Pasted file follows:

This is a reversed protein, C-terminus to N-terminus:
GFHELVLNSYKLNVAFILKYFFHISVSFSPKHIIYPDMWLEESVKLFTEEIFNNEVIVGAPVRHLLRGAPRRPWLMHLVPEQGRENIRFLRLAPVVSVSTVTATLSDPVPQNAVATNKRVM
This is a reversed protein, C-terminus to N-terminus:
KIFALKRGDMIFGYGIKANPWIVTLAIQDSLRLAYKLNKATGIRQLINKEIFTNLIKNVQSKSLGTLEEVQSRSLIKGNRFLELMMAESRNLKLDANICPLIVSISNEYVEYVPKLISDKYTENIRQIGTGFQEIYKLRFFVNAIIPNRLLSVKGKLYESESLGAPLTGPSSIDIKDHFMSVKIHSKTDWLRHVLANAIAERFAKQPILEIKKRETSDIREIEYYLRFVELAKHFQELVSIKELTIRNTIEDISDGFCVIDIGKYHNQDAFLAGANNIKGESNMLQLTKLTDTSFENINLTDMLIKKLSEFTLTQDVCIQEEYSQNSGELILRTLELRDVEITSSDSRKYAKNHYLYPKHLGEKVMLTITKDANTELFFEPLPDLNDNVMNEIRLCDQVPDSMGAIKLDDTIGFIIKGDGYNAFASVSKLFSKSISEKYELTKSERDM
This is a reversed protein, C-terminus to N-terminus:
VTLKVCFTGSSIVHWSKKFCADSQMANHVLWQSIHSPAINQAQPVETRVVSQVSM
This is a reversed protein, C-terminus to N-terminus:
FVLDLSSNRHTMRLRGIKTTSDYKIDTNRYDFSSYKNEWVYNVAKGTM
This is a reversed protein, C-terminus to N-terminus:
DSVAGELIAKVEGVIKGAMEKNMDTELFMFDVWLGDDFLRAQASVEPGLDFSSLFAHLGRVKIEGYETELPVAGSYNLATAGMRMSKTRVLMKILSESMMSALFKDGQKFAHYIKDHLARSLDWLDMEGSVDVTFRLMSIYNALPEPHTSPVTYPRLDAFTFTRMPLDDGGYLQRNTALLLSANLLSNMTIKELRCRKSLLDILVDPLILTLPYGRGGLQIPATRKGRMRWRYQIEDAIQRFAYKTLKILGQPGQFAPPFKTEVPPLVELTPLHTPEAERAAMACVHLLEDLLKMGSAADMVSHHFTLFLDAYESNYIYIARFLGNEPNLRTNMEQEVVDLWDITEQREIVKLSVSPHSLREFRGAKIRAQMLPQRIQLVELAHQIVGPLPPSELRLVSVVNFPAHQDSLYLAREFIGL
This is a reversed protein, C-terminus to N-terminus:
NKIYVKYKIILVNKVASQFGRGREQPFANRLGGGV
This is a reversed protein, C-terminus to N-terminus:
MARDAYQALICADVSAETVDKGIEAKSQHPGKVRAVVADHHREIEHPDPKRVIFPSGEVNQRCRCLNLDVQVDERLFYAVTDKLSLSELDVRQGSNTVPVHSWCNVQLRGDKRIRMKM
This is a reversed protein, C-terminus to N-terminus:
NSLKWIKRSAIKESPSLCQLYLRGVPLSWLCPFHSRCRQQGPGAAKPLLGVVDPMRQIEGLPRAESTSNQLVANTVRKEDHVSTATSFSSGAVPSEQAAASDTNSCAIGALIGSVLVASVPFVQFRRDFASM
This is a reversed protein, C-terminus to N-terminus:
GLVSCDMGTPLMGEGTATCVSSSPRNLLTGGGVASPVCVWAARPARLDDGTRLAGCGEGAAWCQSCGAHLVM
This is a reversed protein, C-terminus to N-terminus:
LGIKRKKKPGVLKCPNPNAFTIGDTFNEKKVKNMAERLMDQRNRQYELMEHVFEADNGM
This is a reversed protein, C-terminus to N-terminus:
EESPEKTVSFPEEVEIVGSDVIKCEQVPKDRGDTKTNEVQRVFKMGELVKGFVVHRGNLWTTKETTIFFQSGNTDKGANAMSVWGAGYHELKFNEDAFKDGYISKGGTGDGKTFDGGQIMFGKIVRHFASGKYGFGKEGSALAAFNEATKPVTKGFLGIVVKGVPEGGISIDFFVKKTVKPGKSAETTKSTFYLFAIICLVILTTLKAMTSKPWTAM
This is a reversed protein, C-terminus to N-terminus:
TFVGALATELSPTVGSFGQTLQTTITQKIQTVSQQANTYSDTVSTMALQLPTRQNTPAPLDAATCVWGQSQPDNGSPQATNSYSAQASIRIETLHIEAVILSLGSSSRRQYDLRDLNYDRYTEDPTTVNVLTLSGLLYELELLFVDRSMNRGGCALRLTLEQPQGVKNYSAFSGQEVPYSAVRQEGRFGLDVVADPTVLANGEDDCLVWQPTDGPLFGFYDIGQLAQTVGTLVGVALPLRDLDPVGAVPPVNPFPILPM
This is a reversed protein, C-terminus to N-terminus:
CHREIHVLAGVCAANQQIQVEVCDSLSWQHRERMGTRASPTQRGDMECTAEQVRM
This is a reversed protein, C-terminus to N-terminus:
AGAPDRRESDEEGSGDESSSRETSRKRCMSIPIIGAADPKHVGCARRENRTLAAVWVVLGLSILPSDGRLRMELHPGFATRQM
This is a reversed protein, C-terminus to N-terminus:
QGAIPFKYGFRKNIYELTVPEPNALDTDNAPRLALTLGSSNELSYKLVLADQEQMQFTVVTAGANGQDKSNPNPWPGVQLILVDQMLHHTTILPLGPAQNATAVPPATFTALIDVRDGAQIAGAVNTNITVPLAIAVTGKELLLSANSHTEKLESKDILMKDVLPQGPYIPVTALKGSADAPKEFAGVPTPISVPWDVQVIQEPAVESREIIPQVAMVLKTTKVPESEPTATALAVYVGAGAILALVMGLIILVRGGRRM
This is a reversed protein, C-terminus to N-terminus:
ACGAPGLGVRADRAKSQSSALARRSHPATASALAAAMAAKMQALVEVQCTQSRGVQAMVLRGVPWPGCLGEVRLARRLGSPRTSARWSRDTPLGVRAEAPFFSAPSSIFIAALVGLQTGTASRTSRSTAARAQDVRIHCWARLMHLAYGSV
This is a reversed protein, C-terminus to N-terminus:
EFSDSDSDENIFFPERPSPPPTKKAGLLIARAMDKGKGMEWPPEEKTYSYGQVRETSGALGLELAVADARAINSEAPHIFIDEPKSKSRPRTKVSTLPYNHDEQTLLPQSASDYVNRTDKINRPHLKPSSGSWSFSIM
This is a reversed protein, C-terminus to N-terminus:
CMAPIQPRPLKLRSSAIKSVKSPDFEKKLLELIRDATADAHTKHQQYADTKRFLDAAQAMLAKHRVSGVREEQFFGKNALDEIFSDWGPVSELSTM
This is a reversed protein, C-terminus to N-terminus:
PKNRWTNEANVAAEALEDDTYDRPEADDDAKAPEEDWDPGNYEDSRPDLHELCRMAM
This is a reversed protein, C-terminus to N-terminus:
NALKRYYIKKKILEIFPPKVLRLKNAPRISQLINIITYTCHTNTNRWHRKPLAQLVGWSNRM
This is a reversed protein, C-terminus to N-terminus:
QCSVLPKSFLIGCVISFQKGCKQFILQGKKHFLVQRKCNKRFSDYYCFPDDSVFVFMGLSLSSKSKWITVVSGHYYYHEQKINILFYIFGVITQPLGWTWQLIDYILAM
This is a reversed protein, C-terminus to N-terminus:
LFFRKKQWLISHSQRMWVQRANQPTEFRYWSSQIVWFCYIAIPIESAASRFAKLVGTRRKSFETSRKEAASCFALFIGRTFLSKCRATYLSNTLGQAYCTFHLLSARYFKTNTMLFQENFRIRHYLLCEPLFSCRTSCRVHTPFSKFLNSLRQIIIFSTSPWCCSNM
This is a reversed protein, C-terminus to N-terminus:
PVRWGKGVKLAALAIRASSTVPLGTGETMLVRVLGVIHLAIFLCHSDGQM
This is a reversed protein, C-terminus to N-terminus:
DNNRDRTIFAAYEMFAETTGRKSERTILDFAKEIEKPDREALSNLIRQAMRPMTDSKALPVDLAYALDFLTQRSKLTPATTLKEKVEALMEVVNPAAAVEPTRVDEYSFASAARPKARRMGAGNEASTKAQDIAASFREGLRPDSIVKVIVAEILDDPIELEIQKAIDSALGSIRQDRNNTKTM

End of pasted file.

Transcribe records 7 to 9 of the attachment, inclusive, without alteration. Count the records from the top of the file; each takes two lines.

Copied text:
This is a reversed protein, C-terminus to N-terminus:
MARDAYQALICADVSAETVDKGIEAKSQHPGKVRAVVADHHREIEHPDPKRVIFPSGEVNQRCRCLNLDVQVDERLFYAVTDKLSLSELDVRQGSNTVPVHSWCNVQLRGDKRIRMKM
This is a reversed protein, C-terminus to N-terminus:
NSLKWIKRSAIKESPSLCQLYLRGVPLSWLCPFHSRCRQQGPGAAKPLLGVVDPMRQIEGLPRAESTSNQLVANTVRKEDHVSTATSFSSGAVPSEQAAASDTNSCAIGALIGSVLVASVPFVQFRRDFASM
This is a reversed protein, C-terminus to N-terminus:
GLVSCDMGTPLMGEGTATCVSSSPRNLLTGGGVASPVCVWAARPARLDDGTRLAGCGEGAAWCQSCGAHLVM